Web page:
Table tennis’s finest gave a capacity crowd at the Tokyo Metropolitan Gymnasium a taste of the non-stop, high-octane action fans can expect at next year’s Olympic Games, with the Team World Cup – a Tokyo 2020 test event – coming to a thrilling conclusion on Sunday.
Japan has risen to No.2 in the men’s and women’s International Table Tennis Federation (ITTF) world team rankings, and both squads gave the noisy, excited crowd plenty to cheer throughout the five days of the 2019 ITTF Team World Cup.
But, in a sign of the scale of the challenge facing the medal-hungry host nation, they were unable to stop China from claiming yet another men’s and women’s double team triumph.
The Tokyo Metropolitan Gymnasium has hosted a wide range of top-class sporting events throughout its long history, not least the gymnastics and water polo events at the 1964 Olympic Games; but few can have matched the fervour generated by the thousands crammed in to watch the world’s best table tennis players battle it out.
Japan’s 19-year-old Mima Ito is one of the rising stars of the game, and she sent her compatriots’ heartrates soaring when she surged into a 2-0 lead against China’s Sun Yingsha in the second match of the women’s final. But the Japanese teenager, who grabbed a team bronze medal at the Olympic Games Rio de Janeiro 2016, could not quite get over the line, despite having three match points in the fifth game, a fact she struggled to come to terms with after the contest:
Mima Ito still in shock 😱 about the way her match developed vs Sun Yingsha...— ITTF World (@ittfworld) November 11, 2019
Re-live the rollercoaster of emotions when 🇯🇵#TeamJapan met 🇨🇳#TeamChina in the Women's Team #ITTFWorldCup Final! #Tokyo2019 pic.twitter.com/R3DY9sPCGl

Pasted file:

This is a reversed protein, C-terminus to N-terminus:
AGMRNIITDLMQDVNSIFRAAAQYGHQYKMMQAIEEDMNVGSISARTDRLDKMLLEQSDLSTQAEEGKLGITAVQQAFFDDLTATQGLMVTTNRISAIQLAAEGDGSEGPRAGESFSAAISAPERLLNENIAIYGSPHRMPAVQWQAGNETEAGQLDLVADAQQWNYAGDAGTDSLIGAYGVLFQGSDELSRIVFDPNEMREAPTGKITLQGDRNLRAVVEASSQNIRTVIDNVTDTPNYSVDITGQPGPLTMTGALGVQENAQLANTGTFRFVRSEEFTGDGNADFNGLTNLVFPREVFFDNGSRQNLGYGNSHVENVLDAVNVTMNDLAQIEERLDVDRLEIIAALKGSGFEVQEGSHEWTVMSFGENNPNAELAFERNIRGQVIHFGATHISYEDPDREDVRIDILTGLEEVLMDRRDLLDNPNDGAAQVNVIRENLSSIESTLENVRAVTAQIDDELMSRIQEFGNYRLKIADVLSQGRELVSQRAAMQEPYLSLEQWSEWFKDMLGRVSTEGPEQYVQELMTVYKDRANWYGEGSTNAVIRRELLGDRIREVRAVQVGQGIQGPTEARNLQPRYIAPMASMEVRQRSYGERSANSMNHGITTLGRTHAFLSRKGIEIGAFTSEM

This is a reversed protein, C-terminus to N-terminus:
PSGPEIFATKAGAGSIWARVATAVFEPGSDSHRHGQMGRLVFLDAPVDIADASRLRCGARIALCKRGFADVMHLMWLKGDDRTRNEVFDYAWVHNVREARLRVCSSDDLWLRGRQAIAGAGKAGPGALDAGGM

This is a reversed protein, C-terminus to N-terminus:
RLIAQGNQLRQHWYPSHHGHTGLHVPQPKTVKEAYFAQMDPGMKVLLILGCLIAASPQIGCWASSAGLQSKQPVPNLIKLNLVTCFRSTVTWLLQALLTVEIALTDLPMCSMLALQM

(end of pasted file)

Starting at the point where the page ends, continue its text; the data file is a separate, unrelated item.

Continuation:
Olympic and world champion Liu Shiwen, who also won the 2019 ITTF Women’s World Cup, made sure there was no such drama elsewhere as she steered China to a straight-games doubles win before doing likewise in her singles match. That was enough to secure a ninth successive world team crown for China’s women. With six Chinese women ahead of her in the world rankings, Ito knows she has plenty to do if she and her compatriots are to deny the defending champions a fourth Olympic team title in a row next year.
Japan’s men did not quite match their female counterparts, but a run to the semi-finals ensured that they will look ahead to Tokyo 2020 with plenty of confidence. It was China who proved too much for them too, powering to a 3-0 win to advance to the final.
The Republic of Korea showed that it will, however, be far from a foregone conclusion that the Chinese men will grab another Olympic team gold next year. The No.4 seeds shocked the 10-time Team World Cup winners by recovering from a 2-0 deficit to claim the opening match in the final.
China’s world No.1 Fan Zhendong restored order with a comfortable straight-games victory in the second match, but had to sweat as in-form Korean Jeoung Youngsik threatened another upset in the third. Belying his relatively lowly world ranking of 21, Jeoung surged into a 2-1 lead against Liang Jingkun and was up in the fourth, before the world No.7 fought back to take it 11-8 in the fifth.
Zhendong made sure there were no more hiccups, completing a second 3-0 win, before his thoughts turned to matters Olympic.
“They made it a huge challenge for us, both for me and for the rest of my team, but luckily we made it in the end. For sure, I am really looking forward to coming back here next year,” Fan said. “I learned and analysed lots of things from this whole tournament.”
Despite China’s extended success, there were signs everywhere of table tennis’s continued global growth. While the Republic of Korea and Chinese Taipei carried the flag for the rest of Asia, securing a silver and a bronze and two bronzes respectively, the USA and England had plenty to celebrate. Led by Kanak Jha, the USA men’s and women’s teams reached the quarter-finals for the first time; and a Liam Pitchford-inspired England followed up 2018’s bronze medal with another last-eight appearance.